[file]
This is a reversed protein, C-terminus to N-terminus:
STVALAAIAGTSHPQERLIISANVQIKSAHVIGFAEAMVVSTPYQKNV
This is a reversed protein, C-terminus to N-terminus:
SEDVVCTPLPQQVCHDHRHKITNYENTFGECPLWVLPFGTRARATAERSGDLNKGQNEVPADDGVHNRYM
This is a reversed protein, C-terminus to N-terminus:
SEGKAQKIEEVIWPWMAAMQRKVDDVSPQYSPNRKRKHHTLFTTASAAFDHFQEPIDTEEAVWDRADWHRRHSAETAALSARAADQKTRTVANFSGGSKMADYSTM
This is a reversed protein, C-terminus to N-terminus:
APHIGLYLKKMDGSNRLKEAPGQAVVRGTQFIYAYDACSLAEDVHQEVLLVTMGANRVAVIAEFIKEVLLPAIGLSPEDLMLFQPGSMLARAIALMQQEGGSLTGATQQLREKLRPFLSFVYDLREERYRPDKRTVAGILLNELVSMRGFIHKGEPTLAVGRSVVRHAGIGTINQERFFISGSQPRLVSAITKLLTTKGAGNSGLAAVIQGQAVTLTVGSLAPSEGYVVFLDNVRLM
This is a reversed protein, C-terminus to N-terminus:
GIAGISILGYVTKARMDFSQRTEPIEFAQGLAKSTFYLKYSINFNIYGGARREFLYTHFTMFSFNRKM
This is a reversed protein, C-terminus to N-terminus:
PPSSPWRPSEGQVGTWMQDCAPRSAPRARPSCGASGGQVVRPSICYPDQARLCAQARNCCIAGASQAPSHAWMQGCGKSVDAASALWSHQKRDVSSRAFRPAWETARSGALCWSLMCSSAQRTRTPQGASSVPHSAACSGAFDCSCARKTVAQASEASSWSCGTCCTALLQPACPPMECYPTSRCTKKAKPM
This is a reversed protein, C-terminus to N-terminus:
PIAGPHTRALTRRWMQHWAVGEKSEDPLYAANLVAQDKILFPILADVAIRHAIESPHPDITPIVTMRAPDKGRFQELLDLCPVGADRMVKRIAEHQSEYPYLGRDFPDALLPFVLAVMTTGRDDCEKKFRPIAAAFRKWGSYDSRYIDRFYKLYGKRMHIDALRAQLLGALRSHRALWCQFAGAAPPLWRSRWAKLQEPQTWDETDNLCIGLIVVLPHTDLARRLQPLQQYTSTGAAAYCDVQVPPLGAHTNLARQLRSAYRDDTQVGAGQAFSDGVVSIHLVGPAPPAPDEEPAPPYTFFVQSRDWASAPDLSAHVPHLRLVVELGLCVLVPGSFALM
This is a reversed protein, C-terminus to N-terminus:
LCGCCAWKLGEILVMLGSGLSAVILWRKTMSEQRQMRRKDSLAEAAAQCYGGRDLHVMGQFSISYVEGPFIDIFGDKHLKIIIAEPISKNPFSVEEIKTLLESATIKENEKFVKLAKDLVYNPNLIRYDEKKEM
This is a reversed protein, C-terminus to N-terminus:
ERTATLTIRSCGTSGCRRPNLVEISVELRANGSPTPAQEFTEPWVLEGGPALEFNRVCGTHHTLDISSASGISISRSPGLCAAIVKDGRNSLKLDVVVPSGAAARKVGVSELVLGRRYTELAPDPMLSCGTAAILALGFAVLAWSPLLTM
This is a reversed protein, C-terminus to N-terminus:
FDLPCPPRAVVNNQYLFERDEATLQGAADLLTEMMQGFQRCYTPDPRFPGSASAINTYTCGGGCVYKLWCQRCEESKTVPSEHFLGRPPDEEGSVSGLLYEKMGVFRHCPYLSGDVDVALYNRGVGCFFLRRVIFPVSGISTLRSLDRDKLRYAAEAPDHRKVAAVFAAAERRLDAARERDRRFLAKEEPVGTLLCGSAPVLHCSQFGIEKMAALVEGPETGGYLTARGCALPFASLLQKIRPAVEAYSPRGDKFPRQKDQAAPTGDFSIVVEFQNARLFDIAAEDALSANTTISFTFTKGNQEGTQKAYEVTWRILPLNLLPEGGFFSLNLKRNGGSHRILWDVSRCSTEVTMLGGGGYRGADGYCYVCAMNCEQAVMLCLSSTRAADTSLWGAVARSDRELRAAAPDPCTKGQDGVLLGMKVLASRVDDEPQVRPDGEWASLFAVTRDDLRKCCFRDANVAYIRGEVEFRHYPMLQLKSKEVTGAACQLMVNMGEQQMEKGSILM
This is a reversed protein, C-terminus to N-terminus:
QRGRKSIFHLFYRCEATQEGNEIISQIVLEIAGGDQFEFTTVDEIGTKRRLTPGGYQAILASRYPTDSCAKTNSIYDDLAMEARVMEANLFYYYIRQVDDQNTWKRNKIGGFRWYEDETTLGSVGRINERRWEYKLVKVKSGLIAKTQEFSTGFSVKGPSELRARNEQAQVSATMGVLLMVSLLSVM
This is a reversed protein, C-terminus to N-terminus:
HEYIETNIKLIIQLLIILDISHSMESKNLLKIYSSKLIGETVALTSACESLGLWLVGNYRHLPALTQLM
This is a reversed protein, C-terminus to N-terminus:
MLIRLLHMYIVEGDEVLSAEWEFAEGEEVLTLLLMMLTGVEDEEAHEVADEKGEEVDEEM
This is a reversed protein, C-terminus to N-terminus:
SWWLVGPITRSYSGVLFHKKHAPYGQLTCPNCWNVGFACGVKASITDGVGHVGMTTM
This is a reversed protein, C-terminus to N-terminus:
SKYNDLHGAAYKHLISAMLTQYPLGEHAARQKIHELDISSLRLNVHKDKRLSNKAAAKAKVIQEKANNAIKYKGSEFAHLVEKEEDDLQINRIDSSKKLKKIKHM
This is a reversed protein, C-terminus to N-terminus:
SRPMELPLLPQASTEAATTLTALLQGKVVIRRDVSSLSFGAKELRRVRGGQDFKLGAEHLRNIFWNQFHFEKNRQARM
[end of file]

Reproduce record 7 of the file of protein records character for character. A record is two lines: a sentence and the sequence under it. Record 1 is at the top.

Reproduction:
This is a reversed protein, C-terminus to N-terminus:
PIAGPHTRALTRRWMQHWAVGEKSEDPLYAANLVAQDKILFPILADVAIRHAIESPHPDITPIVTMRAPDKGRFQELLDLCPVGADRMVKRIAEHQSEYPYLGRDFPDALLPFVLAVMTTGRDDCEKKFRPIAAAFRKWGSYDSRYIDRFYKLYGKRMHIDALRAQLLGALRSHRALWCQFAGAAPPLWRSRWAKLQEPQTWDETDNLCIGLIVVLPHTDLARRLQPLQQYTSTGAAAYCDVQVPPLGAHTNLARQLRSAYRDDTQVGAGQAFSDGVVSIHLVGPAPPAPDEEPAPPYTFFVQSRDWASAPDLSAHVPHLRLVVELGLCVLVPGSFALM